A couple of weeks ago we saw the normally busy and congested Sir Theayagaraya Road in T’Nagar emptying itself. With the expiry of a deadline set by the Courts, the roadside shop owners and hawkers had no choice but to move into a new shopping complex built for them by the Corporation in the vicinity. There has been much euphoria over the uncluttered street and its wide but unkempt footpaths. But the question remains: Will this open space be allowed to remain that way?
Past experience shows that this is highly unlikely. Chennai’s so-called pedestrian walkways are meant for everyone else but those on foot. The TANGEDCO (formerly TNEB) finds these a convenient space for erecting transformers and junction boxes. Property owners convert them into vehicle parking lots. Shops extend their showroom space by putting up outdoor displays. And, above all, political parties erect banners, hoardings and cut-outs, blocking access completely. Political will and official discipline are both needed to curb such tendencies.
The solution currently implemented in T’Nagar has, however, shown a greater sensitivity to the requirements of the hawkers. Unlike earlier attempts where eviction and not rehabilitation was the sole aim, leading to the hawkers returning to the same spaces after a brief while, the authorities have recognised that the hawkers are also stakeholders. And as is usual, all this has come to pass thanks to the intervention of the High Court of Madras.
It was in 2006 that Justices A.P. Shah and Prabha Sridevan had, as part of their judgement covering several petitions concerning the hawking problem, formulated a new scheme. This involved the enumeration of hawkers and the issuing of licences to them by the Corporation. These licences were to be renewed each year and could be passed on to those who wished to carry on the business should a licensed hawker retire or pass away. The civic body was then asked to build/identify specific areas to which these hawkers could be moved and from where they could continue plying their trade. To ensure that this was done quickly, a Hawking Committee was ordered to be set up. The scheme was to apply to ten zones identified as having problems of congestion owing to indiscriminate hawking.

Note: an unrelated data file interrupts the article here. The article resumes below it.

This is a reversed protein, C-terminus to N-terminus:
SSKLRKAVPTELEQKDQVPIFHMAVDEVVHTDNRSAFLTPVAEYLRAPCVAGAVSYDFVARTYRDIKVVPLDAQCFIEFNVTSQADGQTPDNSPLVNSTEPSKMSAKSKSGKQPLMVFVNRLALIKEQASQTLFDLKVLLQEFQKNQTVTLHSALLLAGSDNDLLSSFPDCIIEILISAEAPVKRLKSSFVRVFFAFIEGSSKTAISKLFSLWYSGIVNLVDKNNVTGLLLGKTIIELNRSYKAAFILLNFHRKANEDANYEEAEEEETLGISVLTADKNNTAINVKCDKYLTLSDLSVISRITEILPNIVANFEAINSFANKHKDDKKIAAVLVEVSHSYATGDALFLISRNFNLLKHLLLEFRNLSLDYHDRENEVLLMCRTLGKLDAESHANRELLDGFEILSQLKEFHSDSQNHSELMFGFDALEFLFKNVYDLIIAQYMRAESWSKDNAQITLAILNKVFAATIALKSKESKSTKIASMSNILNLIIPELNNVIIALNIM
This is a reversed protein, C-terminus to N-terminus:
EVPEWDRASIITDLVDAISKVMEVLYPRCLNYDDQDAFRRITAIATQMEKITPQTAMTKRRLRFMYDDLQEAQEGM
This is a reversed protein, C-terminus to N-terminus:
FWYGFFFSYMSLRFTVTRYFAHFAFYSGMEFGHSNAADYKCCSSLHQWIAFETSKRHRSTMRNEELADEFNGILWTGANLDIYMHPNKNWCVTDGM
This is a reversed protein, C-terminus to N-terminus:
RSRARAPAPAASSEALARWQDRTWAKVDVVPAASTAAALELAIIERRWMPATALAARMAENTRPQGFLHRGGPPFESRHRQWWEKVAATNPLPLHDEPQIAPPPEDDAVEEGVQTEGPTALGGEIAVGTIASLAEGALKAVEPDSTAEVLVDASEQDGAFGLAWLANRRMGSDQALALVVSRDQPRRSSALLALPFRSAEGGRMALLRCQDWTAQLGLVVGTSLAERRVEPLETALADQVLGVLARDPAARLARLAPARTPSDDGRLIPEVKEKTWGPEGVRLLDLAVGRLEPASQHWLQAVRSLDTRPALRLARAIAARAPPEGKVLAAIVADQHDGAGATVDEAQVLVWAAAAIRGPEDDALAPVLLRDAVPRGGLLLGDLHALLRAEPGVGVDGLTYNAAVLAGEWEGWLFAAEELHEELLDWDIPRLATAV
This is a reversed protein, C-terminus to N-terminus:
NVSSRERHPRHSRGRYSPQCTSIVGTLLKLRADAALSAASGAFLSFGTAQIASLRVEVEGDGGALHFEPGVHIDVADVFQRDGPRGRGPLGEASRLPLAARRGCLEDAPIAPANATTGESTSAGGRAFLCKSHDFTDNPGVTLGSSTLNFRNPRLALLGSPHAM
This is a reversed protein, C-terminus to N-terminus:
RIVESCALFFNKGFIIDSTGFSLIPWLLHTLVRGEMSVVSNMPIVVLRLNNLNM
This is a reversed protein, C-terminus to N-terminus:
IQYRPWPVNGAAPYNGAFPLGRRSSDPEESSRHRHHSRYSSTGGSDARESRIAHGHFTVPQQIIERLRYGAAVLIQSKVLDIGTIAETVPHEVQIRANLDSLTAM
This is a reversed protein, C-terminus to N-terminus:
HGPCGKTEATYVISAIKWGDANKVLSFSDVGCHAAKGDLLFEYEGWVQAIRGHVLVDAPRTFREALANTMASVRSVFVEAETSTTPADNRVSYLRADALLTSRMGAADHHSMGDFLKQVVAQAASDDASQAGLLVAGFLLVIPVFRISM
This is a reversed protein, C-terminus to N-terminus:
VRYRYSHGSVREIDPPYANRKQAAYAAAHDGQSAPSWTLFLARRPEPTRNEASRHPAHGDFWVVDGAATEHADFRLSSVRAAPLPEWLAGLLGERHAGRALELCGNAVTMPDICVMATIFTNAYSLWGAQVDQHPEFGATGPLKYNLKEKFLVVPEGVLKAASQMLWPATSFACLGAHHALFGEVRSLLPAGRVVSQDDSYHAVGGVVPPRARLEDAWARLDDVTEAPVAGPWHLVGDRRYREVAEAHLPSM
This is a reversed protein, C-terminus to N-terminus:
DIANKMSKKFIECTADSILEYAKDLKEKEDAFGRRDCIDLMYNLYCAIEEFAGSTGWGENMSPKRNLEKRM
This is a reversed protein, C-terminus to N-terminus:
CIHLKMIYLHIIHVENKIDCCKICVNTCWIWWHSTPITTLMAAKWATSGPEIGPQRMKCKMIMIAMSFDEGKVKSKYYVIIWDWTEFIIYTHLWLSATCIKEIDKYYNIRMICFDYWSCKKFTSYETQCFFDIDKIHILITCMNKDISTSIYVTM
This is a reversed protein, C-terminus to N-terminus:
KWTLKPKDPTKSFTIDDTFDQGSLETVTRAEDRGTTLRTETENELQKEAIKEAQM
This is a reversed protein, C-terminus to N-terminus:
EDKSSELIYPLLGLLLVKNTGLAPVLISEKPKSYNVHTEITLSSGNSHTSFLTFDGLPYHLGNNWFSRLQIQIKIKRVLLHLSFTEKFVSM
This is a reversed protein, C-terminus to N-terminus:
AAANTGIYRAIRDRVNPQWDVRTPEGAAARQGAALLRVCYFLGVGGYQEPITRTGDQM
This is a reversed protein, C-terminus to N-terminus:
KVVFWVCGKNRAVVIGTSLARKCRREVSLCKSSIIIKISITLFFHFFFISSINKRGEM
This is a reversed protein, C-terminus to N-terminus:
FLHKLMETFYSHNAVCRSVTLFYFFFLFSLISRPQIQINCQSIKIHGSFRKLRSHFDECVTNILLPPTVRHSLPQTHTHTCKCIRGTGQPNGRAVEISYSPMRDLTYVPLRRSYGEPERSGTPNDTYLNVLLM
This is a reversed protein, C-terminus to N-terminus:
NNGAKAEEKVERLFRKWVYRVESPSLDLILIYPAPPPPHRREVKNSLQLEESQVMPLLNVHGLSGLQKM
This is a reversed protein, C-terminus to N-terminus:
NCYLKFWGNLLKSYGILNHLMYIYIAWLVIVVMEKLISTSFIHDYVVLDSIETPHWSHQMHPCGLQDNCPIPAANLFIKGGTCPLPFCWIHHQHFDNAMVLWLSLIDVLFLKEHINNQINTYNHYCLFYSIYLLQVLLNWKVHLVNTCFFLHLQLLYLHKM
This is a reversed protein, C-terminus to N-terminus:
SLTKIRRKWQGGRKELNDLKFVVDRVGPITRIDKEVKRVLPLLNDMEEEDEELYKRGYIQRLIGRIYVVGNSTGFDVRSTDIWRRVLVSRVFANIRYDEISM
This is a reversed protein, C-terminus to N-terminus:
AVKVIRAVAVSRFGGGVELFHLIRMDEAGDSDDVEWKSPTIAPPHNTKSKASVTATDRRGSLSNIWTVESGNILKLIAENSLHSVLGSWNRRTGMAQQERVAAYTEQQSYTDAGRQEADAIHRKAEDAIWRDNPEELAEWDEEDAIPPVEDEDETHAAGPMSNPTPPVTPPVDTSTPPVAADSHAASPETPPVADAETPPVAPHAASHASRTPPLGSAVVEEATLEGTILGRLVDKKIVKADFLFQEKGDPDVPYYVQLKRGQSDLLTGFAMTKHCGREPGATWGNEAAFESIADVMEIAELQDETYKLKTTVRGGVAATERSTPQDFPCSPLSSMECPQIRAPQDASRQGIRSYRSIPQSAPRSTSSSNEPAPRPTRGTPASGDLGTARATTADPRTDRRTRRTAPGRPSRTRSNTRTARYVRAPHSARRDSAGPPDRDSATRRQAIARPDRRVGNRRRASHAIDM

Matters moved slowly thereafter and it was only after a Public Interest Litigation was filed a couple of years ago that the issue was once again brought to the notice of the High Court. The Hawking Committee in its report lamented that the lack of speed in implementation was mainly due to official lethargy and apathy. The report also hinted at official connivance in allowing the hawkers to stay where they were despite alternative accommodation being ready. The Chairman of the Committee observed that none of his observations had been taken seriously by the administrative machinery. That was when the Court set a deadline and everyone had to comply.
Which brings us to the original issue. If hawkers and vested interests could continue merrily despite court orders, what price that the now emptied spaces will not be encroached upon again? Will the Courts need to be approached to ensure that what is rightfully ours remains in our possession? If so, will it mean another prolonged legal battle lasting several years? To what purpose then the law enforcement agencies and a civic body?
The T’Nagar scheme needs to be extended to all locations quickly. A single implementation seven years after the judgement is not a track record to be proud of. In 2006, there were an estimated 35,000 hawkers in the city. Today the number is one lakh. The longer we delay, the greater the problem is going to be. And in all such areas, the space retrieved should not be allowed to be encroached upon again.